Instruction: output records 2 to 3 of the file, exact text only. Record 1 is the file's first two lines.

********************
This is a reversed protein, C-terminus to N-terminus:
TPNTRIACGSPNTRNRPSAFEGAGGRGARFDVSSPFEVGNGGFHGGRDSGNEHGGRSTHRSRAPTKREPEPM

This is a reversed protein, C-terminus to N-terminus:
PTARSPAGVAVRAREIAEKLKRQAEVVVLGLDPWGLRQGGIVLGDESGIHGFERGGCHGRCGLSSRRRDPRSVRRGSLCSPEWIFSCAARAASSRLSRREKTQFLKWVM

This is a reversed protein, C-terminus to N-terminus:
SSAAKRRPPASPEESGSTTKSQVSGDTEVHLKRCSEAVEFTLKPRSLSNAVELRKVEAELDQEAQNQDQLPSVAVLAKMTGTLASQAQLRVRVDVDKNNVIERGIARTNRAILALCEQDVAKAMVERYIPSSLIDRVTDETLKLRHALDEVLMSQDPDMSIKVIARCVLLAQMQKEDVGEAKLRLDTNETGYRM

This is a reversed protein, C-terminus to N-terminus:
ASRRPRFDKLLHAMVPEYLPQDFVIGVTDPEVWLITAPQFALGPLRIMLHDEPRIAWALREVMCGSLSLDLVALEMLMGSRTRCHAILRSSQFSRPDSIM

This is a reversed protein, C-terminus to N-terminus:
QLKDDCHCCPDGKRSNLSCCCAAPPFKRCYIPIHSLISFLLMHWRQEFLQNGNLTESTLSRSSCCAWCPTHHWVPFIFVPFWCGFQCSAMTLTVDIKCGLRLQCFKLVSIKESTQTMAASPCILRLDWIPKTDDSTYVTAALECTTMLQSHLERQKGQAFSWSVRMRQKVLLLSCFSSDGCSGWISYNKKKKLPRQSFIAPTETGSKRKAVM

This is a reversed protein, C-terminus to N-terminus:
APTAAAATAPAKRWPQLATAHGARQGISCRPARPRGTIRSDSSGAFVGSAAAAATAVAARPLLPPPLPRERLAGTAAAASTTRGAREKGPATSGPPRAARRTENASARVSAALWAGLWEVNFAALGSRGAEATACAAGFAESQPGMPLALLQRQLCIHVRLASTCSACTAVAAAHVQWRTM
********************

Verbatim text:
This is a reversed protein, C-terminus to N-terminus:
PTARSPAGVAVRAREIAEKLKRQAEVVVLGLDPWGLRQGGIVLGDESGIHGFERGGCHGRCGLSSRRRDPRSVRRGSLCSPEWIFSCAARAASSRLSRREKTQFLKWVM

This is a reversed protein, C-terminus to N-terminus:
SSAAKRRPPASPEESGSTTKSQVSGDTEVHLKRCSEAVEFTLKPRSLSNAVELRKVEAELDQEAQNQDQLPSVAVLAKMTGTLASQAQLRVRVDVDKNNVIERGIARTNRAILALCEQDVAKAMVERYIPSSLIDRVTDETLKLRHALDEVLMSQDPDMSIKVIARCVLLAQMQKEDVGEAKLRLDTNETGYRM